Even if freezes wouldn't be more widely used or prove terribly disruptive, the new regulations would add friction at a key juncture of the economy. There are valid reasons individuals may wish to free their credit, but the government shouldn't pretend that it is a panacea or promote it without understanding the potential for unintended consequences.

The fact that major breaches have occurred at government agencies—such as the United States Office of Personnel Management, the U.S. Postal Service and the IRS—suggests that the government is unlikely to be holding a secret formula for solving the cybersecurity problem. Warren's heavy-handed price control regime wouldn't improve cybersecurity, and it would increase regulatory burdens on a sector that in truth needs the opposite.

The credit reporting industry is cartelized, thanks to past government interventions. The Fair Credit Reporting Act, now 47 years old, has served to limit competition and partially shield companies such as Equifax from legal claims. Instead of micromanaging the services that firms offer, the government should look to remove rules that prevent competition.

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  1. The credit reporting companies have themselves created a business model that focuses on collecting as much sensitive information (without consent) on every person in the country. They also created the idea that this information can tell if we are worthy of credit, jobs, housing and more. This information can be misused to ruin the lives of innocent people in ways such as taking out loans in their names and stealing tax refunds. Given the power that these companies have, it should be the right of all of us to limit the dissemination of this data as we see fit. This is not government over reach, it is the government stepping in to protect the public from companies who have shown over and over they are not willing to protect anyone.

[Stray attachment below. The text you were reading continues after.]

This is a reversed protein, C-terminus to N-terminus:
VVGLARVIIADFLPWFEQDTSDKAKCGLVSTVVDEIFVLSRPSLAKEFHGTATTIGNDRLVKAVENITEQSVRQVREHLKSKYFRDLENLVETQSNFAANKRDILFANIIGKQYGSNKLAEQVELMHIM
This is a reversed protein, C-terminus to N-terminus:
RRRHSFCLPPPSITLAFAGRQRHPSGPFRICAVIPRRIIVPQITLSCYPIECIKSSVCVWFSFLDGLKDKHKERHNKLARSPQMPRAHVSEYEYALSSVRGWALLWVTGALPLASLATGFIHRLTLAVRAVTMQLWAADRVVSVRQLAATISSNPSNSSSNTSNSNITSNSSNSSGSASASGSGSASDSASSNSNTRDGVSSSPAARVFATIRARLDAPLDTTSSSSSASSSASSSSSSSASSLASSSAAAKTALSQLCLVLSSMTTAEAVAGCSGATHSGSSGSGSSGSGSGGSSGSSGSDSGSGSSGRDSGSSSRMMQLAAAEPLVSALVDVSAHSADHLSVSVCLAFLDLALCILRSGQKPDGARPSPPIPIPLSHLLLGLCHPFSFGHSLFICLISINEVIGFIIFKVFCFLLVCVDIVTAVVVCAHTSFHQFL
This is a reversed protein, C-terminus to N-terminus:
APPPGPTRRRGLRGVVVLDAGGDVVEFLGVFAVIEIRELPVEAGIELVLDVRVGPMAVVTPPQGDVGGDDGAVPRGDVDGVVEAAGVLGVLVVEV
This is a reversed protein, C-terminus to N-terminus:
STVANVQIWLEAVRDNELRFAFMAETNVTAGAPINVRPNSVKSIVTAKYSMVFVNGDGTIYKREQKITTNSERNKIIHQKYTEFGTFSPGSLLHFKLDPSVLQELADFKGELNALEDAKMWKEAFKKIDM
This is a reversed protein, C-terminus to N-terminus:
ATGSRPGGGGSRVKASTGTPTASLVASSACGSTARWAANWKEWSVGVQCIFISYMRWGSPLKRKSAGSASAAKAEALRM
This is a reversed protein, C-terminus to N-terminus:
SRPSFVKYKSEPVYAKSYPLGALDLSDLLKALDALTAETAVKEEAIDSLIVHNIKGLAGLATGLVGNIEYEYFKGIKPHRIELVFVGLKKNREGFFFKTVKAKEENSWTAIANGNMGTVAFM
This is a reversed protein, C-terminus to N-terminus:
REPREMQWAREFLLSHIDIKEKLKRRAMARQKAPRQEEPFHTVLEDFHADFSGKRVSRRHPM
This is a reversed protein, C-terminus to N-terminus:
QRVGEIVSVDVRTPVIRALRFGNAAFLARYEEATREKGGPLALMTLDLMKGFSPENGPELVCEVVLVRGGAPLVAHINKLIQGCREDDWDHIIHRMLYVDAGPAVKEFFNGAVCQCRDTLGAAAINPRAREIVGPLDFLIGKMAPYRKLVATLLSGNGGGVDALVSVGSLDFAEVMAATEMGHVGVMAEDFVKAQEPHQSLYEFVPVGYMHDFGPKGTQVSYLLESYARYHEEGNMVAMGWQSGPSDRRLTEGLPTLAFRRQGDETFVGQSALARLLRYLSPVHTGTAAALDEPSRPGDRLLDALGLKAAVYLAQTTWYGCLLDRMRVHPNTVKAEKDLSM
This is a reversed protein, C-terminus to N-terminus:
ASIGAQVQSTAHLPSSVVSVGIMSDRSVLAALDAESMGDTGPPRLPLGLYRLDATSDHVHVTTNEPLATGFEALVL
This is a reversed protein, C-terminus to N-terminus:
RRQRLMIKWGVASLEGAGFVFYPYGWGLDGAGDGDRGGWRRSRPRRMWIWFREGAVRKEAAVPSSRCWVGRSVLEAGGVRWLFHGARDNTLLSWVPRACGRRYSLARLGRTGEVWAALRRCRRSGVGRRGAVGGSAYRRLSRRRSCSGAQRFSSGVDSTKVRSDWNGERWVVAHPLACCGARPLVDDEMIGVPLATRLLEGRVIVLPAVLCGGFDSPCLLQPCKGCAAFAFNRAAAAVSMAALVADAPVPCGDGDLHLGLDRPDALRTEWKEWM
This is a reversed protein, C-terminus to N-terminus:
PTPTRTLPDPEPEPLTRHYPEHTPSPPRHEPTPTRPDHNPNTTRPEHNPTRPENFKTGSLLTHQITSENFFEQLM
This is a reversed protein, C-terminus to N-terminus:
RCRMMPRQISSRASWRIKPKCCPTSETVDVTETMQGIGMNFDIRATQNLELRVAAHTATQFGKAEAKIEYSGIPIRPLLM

1. And yes, I do understand that access to credit and credit information is important to the modern economy, but since consumers can unfreeze their credit when needed, the economic impact will be quite minor.

      1. I’m making over $7k a month working part time. I kept hearing other people tell me how much money they can make online so I decided to look into it. Well, it was all true and has totally changed my life.

        This is what I do… http://www.onlinecareer10.com

      2. I’m making over $7k a month working part time. I kept hearing other people tell me how much money they can make online so I decided to look into it. Well, it was all true and has totally changed my life.

        This is what I do… http://www.onlinecareer10.com

    2. You know who else argued that the government needed to step in to protect the public from companies who have shown over and over they are not willing to protect anyone…?

      1. I got nothing…

      2. Almost everybody in the last 100 years?

      3. Bono?

      4. Every Liberal/Democrat in my lifetime?

      5. Not bad, folks, not bad, but the correct answer is “Supreme Chancellor Palpatine”.

    3. (without consent)

      Oh really?